Archive for the ‘Health’ Category

I’m tired.

Well, not now, as in now as I speak, or I should say, as I write. I’m just a tired sort of person sometimes. I have a new sort of beast to contend with thanks to MS and that is fatigue. Apparently it’s one of the main symptoms of the disease. I’d guess that if you pulled a random person off the street and said: “Multiple Sclerosis”, the first thing that would pop into their mind is “wheelchair.” But while not most people with MS are (or ever will be) in wheelchairs, most people with MS get TIRED.

MS fatigue is a funny sort of thing. And the odd thing is that I sit writing this late and night and you’d think: “Isn’t she tired?” but no, MS fatigue is unpredictable and comes when you don’t want it to. So yeah, I’d love to be drop dead tired enough and fatigued enough at bedtime to be able to hit the pillow and snooze, but NOOOOO, the MS brain buggers have decided that my fatigue only comes at the peak times of the day like mid-day, or early evening when it’s too freaking early to turn in for the night. So at night, I end up taking half or a third of a sleeping pill in order to sleep because I have insomnia!

I thought of fatigue today because I read a study that looked at how mothers with chronic illness deal with fatigue. Apparently the MS moms tended to deal pretty well with it the study found. I found out from the report that other diseases like rheumatoid arthritis (that also predominantly strikes women) cause similar fatigue.

So my mind wanders to a wonderful lady with grown up children who has lived with rheumatoid arthritis most of her adult life. She raised three kids as a stay-at-home mother and battled a horrible horrible disease that leaves her in unbelievable pain. I only know this from looking at how the disease has ravaged her hands and feet–I don’t know this from her because guess what? She never, ever complains about her health. I have sat with her on several occasions and she is the most uncomplaining, patient person I have seen. The only hint that I got of how much she deals with on a daily basis was when I asked how her recovery was from a surgery, and she said, “Thank Allah. I would never wish this disease on my worst enemy.”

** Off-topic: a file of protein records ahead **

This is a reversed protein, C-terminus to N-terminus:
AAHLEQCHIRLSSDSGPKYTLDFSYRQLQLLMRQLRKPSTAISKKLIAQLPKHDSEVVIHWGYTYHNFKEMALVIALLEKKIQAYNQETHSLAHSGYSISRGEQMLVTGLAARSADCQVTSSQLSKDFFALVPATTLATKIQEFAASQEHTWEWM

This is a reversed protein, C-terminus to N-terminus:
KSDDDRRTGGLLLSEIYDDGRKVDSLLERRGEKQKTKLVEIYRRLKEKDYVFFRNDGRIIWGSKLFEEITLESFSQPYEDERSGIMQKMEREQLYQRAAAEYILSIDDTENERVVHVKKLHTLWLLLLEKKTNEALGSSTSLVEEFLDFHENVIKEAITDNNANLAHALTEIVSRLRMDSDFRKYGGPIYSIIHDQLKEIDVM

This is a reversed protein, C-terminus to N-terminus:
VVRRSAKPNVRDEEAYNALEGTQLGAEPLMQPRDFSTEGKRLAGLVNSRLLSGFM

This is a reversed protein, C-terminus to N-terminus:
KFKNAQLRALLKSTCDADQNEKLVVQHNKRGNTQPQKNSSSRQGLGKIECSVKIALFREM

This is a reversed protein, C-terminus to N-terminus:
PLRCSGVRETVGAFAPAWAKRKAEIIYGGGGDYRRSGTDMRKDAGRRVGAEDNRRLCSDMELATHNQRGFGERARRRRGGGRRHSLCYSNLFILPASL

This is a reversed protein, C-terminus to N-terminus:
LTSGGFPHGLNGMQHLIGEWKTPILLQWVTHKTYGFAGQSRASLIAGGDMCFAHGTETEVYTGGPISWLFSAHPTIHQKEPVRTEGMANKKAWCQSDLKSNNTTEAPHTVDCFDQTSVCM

I imagine sometimes what bountiful rewards such beautiful people have waiting for them in the next life. There is a wisdom in Allah’s decree. Things go wrong–way wrong, and we are left in the dark, with a seeming blight upon our life. Yet the character of a person can take that test and emerge shining with the noor (light) of patience, forbearance, and humility. I feel ashamed when I look at that sister and think of the times I complained or wept over silly, foolishly small afflictions. So yeah, being tired is not so bad of a thing after all, methinks.


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One year has come and gone as in an instant.

It seemed like a few months ago, when, after a day of what seemed like false-alarm random labor pain that I would go to the hospital’s birthing center “just in case” and have Z in the shower half an hour after arriving.

It seems like just yesterday that I realized with a start that she was born on a Saturday, just like her brother, and three days after her 37th week, just like her brother.

It seems like mere seconds ago that I caught her, saw my husband’s teary, exited face saying, “we have a daughter, we have a daughter…” and then walked myself over to lay down with her, never letting her go for a second, Siraj by my side, as we just looked at her, the nurse still laughing that we two had “delivered” this baby before the midwife could even arrive.